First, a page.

PARIS — Orbital Sciences faces lower revenue and profit than expected in the near term because of unrelated factors in satellite, launch vehicle and missile defense programs, but starting in 2010 should resume double-digit revenue growth and increased profitability, company managers said July 28.
In a conference call with investors, officials from Dulles, Va.-based Orbital said that, in contrast to the negative developments, the global commercial telecommunications satellite market appears to be holding up better than expected this year.
Orbital Chief Executive David W. Thompson said 18 commercial geostationary-orbiting telecommunications satellites have been ordered so far in 2009, putting the year on the same pace as 2008 and suggesting that total orders this year would be 21-24 satellites.
“Overall demand for commercial satellites has held up better than I had thought it would,” Thompson said.
Unfortunately for Orbital, he said, only two of the 18 satellites contracted so far this year are in the 5-kilowatt class of spacecraft that is Orbital’s specialty. He said the company is confident it can book three commercial telecommunications satellite orders in 2009 — two from customers that already have Orbital spacecraft, and a third from a satellite operator that will be a new customer for Orbital.
David W. Thompson said the company has booked an “early-start contract” for one telecommunications satellite with the work to start late this year.
Orbital Chief Operating Officer J.R. Thompson said the company signed an initial agreement to build a Thor 6R satellite as a hedge against a possible launch failure of the Thor 6 spacecraft. Telenor of Norway has slated the launch of Thor 6, under construction byof France and Italy, for late this year aboard a European Ariane 5 rocket.
A Telenor official confirmed July 29 the company has signed a contract for initial work on a satellite. Telenor officials have said they have begun studying designs for a Thor 7 satellite that would be ordered even if Thor 6 is successfully placed into operation late this year.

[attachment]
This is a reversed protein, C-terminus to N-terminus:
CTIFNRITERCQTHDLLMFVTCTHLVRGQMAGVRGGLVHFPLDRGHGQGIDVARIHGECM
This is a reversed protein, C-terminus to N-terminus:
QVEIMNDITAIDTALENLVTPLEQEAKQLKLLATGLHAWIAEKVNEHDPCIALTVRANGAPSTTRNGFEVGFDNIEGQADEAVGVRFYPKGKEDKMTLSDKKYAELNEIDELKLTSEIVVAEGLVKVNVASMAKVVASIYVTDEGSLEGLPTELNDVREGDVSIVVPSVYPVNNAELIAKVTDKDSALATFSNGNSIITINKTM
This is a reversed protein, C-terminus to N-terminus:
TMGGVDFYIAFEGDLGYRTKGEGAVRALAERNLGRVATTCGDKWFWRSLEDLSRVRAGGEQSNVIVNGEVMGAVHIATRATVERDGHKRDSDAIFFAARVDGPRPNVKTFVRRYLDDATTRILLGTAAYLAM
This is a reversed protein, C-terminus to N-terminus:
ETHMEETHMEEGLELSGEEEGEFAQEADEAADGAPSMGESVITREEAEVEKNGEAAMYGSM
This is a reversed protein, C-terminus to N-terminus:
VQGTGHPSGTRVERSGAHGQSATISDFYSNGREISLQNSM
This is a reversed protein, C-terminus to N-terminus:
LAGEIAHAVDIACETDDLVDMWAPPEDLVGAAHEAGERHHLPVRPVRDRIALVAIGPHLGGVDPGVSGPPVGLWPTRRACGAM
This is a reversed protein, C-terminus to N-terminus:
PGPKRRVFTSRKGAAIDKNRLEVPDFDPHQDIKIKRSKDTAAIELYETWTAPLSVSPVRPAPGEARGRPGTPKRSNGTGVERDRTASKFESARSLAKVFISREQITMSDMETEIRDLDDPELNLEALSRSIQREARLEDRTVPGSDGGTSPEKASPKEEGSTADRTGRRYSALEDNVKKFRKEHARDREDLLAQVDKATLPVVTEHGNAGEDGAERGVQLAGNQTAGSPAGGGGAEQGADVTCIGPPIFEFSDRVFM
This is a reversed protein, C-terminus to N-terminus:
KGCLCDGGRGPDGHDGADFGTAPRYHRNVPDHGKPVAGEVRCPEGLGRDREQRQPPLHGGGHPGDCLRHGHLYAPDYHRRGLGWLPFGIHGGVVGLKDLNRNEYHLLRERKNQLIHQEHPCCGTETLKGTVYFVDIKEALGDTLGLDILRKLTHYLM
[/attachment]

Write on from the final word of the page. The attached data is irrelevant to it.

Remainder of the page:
Orbital completed in May a preliminary design of a higher power commercial telecommunications satellite and is awaiting a reaction from one or more commercial satellite fleet operators. J.R. Thompson said he hopes for an inaugural order sometime this year.
The company’s lack of full commercial satellite orders so far this year is one of several factors that caused Orbital to reduce its expected revenue and profit forecasts for the year — an announcement that sent the company’s stock tumbling by 12.5 percent on the New York Stock Exchange July 28.
The U.S. Missile Defense Agency’s May decision to cancel the Kinetic Energy Interceptor (KEI), for which Orbital was one of several contractors, will reduce the company’s firm backlog by $375 million and its options backlog by $320 million.
Orbital Chief Financial Officer Garrett E. Pierce said the KEI cancellation will take about $50 million in expected 2010 and 2011 revenue from Orbital’s planned revenue. David W. Thompson said the company was surprised by the cancellation, but that since it occurred in midyear it will result in no more than $15 million to $20 million in lost revenue in 2009.
Pierce said delays in unnamed satellites being built for the U.S. government will weigh on the company’s profitability this year because Orbital is retaining teams to work on these satellites even though the related contracts have not taken effect.
These diverse elements add to the drag on profit already caused by the development of the Taurus 2 medium-class launch vehicle and its Cygnus cargo module being built to re-supply the international space station under a $1.9 billion NASA contract awarded in December.
Orbital is developing Taurus 2 and Cygnus with help from $171 million in NASA funding won in February 2008 under NASA’s Commercial Orbital Transportation Services (COTS) demonstration program.
Taurus 2’s inaugural launch is now slated for early 2011, about three months later than planned, and the delay means Orbital will not reach peak development spending on it until this summer, some three months later than planned.
In addition, the inaugural flight, which originally was to carry an unpressurized cargo module, has been modified to carry a pressurized module to more closely resemble the follow-on launches. NASA has booked eight Commercial Resupply Services launches with Taurus 2 and Cygnus, to occur about every six months after the inaugural flight. Preparing a pressurized module for the first flight has added costs to the program.
David W. Thompson said the three-month launch slip will not threaten NASA’s $171 million in COTS contract payments to Orbital because the other program milestones have been respected. He said Orbital has received about $100 million in NASA COTS payments so far.